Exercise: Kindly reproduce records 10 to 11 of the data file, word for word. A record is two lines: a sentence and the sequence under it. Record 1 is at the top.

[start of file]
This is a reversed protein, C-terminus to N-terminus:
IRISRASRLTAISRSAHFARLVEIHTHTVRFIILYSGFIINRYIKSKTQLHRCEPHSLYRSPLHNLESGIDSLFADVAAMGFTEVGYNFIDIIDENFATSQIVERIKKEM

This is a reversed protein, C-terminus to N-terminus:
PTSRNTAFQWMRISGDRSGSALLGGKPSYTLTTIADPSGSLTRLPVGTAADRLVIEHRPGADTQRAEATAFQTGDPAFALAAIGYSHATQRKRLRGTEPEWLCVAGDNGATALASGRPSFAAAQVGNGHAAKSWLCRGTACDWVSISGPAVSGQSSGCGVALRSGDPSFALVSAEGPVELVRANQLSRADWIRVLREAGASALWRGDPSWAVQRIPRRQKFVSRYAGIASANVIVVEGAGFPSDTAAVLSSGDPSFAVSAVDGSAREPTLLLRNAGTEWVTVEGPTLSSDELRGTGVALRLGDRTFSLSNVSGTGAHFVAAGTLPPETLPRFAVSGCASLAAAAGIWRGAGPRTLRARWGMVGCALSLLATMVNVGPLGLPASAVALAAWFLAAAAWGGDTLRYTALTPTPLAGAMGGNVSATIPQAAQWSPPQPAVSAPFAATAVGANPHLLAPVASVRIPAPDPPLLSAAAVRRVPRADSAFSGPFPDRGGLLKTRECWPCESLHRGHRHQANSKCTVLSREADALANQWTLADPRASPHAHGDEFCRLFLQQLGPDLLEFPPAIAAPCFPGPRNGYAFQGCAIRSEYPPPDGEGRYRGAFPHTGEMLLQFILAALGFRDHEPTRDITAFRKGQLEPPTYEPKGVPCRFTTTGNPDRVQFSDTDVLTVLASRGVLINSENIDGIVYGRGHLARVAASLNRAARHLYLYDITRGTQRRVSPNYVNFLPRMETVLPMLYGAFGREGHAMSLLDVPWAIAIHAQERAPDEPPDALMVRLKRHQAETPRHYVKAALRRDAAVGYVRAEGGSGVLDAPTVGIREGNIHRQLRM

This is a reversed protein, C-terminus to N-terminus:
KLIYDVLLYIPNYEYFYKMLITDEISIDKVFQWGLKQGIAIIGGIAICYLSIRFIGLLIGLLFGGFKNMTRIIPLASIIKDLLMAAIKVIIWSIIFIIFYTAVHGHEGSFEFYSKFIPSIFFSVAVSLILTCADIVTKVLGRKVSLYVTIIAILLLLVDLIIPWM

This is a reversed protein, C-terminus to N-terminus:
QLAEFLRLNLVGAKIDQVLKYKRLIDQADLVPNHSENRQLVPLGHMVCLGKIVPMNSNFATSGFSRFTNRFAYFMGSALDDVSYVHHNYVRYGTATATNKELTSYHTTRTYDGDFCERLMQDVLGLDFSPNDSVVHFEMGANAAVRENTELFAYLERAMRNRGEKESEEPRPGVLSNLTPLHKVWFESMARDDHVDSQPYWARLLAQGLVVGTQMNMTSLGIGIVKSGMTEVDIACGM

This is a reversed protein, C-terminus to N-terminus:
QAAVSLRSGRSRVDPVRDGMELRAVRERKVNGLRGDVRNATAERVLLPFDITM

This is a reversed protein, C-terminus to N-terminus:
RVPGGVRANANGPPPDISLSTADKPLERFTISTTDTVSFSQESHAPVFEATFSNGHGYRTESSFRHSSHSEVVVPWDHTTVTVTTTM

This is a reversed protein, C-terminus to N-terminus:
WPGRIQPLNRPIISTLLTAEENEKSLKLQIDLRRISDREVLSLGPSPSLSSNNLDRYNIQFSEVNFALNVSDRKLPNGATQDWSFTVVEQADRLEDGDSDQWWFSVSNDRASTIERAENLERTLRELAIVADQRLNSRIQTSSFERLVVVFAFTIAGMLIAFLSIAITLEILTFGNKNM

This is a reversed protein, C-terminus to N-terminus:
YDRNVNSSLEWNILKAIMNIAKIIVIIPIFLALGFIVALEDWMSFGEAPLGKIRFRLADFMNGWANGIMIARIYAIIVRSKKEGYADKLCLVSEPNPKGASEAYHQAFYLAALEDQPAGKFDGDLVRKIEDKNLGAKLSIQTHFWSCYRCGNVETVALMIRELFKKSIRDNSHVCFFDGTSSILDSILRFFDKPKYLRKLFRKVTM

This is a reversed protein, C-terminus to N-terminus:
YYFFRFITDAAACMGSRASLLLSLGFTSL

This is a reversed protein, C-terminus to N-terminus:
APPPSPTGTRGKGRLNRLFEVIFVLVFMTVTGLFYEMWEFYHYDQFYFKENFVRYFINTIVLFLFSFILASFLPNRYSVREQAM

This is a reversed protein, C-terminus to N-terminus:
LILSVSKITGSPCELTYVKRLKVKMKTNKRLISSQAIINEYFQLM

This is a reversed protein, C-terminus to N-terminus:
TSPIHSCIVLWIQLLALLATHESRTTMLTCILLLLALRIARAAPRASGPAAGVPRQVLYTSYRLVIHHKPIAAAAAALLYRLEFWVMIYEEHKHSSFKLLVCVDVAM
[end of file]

This is a reversed protein, C-terminus to N-terminus:
APPPSPTGTRGKGRLNRLFEVIFVLVFMTVTGLFYEMWEFYHYDQFYFKENFVRYFINTIVLFLFSFILASFLPNRYSVREQAM

This is a reversed protein, C-terminus to N-terminus:
LILSVSKITGSPCELTYVKRLKVKMKTNKRLISSQAIINEYFQLM